Each year, the Productivity Commission releases its Report on Government Services (ROGS), which includes data that allows us to examine and compare the state’s delivery of child protection services in a national context.
The ROGS 2019 identifies four program areas within child protection services—protective intervention services, family support services, intensive family support services and out of home care.
The Office of the Guardian’s analysis of the report finds South Australia continues to show a heavy commitment to spending on out-of-home care.
In 2017-18, 77 per cent of all child protection services spending was in out-of-home care. Of this expenditure, 64 per cent was committed to residential care, including very costly emergency care accommodation. This is despite the proportion of young people living in residential care in South Australia decreasing from 15.7 per cent in 2016-17 to 13.5 per cent in 2017-18. This proportion is still high when compared to the national average, which is just 5.5 per cent.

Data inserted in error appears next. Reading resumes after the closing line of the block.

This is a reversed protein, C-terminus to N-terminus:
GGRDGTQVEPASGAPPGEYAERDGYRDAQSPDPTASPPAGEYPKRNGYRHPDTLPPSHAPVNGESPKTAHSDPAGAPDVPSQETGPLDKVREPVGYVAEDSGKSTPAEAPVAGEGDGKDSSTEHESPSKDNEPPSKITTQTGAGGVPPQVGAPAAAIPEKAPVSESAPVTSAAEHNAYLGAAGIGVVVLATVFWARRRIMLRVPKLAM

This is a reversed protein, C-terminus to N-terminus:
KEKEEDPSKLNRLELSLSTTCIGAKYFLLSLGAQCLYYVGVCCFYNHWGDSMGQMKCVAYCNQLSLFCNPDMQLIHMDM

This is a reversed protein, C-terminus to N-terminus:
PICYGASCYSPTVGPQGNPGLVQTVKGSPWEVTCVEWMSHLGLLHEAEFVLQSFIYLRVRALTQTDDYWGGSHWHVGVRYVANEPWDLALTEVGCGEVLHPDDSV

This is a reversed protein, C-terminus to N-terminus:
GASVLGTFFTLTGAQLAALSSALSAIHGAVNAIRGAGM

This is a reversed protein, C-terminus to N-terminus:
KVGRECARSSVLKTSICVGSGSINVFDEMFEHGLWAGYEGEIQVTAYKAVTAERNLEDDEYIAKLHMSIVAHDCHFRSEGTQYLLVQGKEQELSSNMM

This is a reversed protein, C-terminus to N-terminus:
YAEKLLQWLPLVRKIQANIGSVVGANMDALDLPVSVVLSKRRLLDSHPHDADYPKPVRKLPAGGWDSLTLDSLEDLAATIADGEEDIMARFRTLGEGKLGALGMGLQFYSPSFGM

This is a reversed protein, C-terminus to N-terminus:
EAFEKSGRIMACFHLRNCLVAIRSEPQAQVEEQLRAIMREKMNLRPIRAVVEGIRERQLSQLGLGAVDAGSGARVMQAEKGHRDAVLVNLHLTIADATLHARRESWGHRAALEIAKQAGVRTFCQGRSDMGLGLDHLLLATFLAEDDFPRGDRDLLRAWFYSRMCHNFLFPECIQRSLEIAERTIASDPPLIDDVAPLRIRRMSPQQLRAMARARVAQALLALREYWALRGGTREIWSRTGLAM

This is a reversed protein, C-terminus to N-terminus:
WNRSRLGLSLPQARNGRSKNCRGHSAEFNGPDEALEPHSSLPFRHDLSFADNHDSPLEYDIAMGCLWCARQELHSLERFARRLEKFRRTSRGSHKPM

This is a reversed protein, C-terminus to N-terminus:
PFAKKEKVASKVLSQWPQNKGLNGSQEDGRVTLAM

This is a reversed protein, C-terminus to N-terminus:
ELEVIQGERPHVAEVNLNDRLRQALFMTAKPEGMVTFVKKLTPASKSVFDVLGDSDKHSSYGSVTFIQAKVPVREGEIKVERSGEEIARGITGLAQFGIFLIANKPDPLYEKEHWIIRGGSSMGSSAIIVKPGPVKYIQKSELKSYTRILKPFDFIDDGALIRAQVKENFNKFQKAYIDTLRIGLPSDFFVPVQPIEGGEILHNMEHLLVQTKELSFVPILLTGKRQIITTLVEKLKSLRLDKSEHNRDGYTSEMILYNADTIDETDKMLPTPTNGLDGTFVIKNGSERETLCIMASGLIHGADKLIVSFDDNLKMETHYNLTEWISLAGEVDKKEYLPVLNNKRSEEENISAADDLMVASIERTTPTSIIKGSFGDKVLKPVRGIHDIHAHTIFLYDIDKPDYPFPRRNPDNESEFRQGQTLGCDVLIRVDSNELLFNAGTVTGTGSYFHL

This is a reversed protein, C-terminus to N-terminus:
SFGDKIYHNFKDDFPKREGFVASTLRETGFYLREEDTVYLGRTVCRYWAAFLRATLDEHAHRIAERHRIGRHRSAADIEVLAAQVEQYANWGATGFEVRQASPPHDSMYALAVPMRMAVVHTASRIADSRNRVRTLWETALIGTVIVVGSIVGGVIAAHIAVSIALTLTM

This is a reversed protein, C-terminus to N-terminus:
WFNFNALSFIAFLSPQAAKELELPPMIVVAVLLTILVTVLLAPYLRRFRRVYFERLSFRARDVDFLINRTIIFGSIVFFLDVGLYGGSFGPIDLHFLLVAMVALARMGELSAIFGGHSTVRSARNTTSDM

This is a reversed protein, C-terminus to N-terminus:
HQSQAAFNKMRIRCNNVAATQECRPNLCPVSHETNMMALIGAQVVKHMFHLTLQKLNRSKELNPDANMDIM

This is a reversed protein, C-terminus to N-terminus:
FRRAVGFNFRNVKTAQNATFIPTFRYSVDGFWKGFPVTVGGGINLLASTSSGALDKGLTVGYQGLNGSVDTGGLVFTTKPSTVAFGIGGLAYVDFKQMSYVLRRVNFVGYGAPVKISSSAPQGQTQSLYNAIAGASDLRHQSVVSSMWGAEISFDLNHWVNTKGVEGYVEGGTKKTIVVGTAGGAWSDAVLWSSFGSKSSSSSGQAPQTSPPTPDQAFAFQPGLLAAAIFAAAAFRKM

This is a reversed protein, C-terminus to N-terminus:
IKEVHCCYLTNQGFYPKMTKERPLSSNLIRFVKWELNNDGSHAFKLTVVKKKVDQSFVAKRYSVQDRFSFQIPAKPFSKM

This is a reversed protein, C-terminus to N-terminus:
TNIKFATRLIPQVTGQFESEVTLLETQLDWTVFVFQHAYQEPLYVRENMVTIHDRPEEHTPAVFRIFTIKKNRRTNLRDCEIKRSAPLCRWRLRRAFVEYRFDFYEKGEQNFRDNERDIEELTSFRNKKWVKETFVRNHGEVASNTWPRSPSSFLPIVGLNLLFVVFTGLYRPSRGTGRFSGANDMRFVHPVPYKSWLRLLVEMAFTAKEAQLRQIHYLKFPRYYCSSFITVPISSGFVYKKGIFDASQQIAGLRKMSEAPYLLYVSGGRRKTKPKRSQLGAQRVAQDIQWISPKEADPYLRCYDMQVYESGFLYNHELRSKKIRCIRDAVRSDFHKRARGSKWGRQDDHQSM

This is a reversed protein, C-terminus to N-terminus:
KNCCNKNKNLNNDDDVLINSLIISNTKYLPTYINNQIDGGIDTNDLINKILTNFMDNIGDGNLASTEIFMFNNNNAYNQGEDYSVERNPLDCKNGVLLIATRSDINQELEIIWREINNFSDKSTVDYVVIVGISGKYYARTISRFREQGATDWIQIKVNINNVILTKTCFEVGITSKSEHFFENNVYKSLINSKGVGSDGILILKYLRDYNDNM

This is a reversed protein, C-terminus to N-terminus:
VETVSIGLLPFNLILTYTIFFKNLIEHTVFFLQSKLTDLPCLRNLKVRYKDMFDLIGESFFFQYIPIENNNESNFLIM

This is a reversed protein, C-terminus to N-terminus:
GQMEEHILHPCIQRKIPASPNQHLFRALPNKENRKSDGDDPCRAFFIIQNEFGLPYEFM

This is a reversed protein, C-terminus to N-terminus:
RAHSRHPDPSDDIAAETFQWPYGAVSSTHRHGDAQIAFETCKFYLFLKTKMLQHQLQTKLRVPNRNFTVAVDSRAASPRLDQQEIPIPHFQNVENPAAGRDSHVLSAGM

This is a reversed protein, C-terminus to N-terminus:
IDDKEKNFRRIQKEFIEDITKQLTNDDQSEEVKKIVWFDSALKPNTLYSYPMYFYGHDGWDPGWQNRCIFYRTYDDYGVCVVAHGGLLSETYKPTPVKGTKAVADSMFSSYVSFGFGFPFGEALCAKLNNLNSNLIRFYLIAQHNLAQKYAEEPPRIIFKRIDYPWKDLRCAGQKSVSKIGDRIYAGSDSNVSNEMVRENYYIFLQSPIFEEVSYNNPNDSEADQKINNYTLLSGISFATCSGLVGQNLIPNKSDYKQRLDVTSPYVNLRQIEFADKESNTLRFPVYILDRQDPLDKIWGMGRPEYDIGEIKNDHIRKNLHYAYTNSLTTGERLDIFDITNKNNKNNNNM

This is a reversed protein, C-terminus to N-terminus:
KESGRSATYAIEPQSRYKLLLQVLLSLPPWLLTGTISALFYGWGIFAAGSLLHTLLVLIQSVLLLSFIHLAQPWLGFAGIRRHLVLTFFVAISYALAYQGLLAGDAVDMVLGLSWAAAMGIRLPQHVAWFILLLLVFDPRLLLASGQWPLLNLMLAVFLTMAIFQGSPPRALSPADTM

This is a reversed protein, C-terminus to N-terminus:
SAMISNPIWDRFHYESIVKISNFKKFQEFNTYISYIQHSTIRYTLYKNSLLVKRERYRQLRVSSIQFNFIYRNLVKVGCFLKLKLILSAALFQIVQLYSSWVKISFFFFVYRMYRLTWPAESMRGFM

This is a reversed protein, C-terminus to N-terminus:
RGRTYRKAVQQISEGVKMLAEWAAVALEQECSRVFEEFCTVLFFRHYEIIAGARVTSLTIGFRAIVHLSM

Expenditure on family support services is also relatively high when compared to other jurisdictions. The national average spending per child on family support services was just 68 per cent of the South Australian average, with the state increasing its total expenditure by 351 per cent since 2013-14.
South Australian expenditure on intensive family support services has moved in a similar direction, having more than doubled since 2013-14. In 2017-18 it was 9.5 per cent higher per child than the national average.
Spending on protective intervention services has reduced from $142 per child in 2013-14 to $120 in 2017-18. This is just below half of the national average and represents the lowest expenditure in protective intervention services across the country.
For further analysis, South Australian child protection expenditure from the Report on Government Services 2019 is available for download below.